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Riboflavin kinase couples TNF receptor 1 to NADPH oxidase


Reactive oxygen species (ROS) produced by NADPH oxidase function as defence and signalling molecules related to innate immunity and various cellular responses1,2. The activation of NADPH oxidase in response to plasma membrane receptor activation depends on the phosphorylation of cytoplasmic oxidase subunits, their translocation to membranes and the assembly of all NADPH oxidase components3. Tumour necrosis factor (TNF) is a prominent stimulus of ROS production, but the molecular mechanisms by which TNF activates NADPH oxidase are poorly understood. Here we identify riboflavin kinase (RFK, formerly known as flavokinase4) as a previously unrecognized TNF-receptor-1 (TNFR1)-binding protein that physically and functionally couples TNFR1 to NADPH oxidase. In mouse and human cells, RFK binds to both the TNFR1-death domain and to p22 phox , the common subunit of NADPH oxidase isoforms. RFK-mediated bridging of TNFR1 and p22 phox is a prerequisite for TNF-induced but not for Toll-like-receptor-induced ROS production. Exogenous flavin mononucleotide or FAD was able to substitute fully for TNF stimulation of NADPH oxidase in RFK-deficient cells. RFK is rate-limiting in the synthesis of FAD, an essential prosthetic group of NADPH oxidase. The results suggest that TNF, through the activation of RFK, enhances the incorporation of FAD in NADPH oxidase enzymes, a critical step for the assembly and activation of NADPH oxidase.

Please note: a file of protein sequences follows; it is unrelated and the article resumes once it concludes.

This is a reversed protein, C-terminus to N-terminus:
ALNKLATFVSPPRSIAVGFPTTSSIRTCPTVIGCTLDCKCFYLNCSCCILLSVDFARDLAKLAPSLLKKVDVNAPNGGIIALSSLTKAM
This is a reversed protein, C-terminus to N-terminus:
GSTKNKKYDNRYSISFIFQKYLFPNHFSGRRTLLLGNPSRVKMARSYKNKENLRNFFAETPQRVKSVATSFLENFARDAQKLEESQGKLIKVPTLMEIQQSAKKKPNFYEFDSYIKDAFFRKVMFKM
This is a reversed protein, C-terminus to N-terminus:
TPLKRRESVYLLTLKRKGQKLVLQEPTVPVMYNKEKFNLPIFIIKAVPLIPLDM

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Figure 1: Interaction of endogenous RFK with TNFR1.
Figure 2: TNF-induced generation of ROS in HeLa cells depends on binding of enzymatically active RFK to TNFR1.
Figure 3: RFK-dependent recruitment of p22 phox , Nox1 and Nox2 to TNFR1.
Figure 4: Substitution of RFK deficiency and TNF activation and priming of NADPH oxidase by FMN/FAD.

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We thank M. Pasparakis for TRADD-deficient and TNFR1-deficient MEFs, R. Brandes for gp91-deficient mice and helpful discussions, and D. Männel for TNFR1 and TNFR2 doubly deficient MEFs and for recombinant TNF. This work was supported by grants from the Deutsche Forschungsgemeinschaft (DFG; SFB670 to O.K., J.C.B., O.U. and M.K., and SFB415 to S.S.), DFG grant 733/7-1 to S.S., and a grant from the DFG Leibniz programme to J.C.B. and M.K.

Author Contributions Experiments were performed by B.Y. (Figs 2 and 4, and Supplementary Figs 2b, 3a, b, 5, 6a, b and 8–11). K.W. originally cloned the RFK cDNA (Figs 1c, 2f–h and 3c, d, and Supplementary Figs 2b, 4, 7 and 9). V.T. and S.S. analysed TNF receptosomes (Figs 1a–e and 3a, b, and Supplementary Fig. 3c). O.K. planned experimental approaches (Supplementary Fig. 1). C.P. (Fig. 2c), M.S. and O.U. (Supplementary Figs 6c and 7) performed ROS and NO measurements in RFK-deficient cells. H.K. supervised the apoptosis assays. A.K., T.W. and J.C.B. contributed to the knockout strategy for the generation of RFK-deficient strain of mice. M.K. conceived the study, evaluated the experimental results and wrote the paper.

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Correspondence to Martin Krönke.

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Yazdanpanah, B., Wiegmann, K., Tchikov, V. et al. Riboflavin kinase couples TNF receptor 1 to NADPH oxidase. Nature 460, 1159–1163 (2009).

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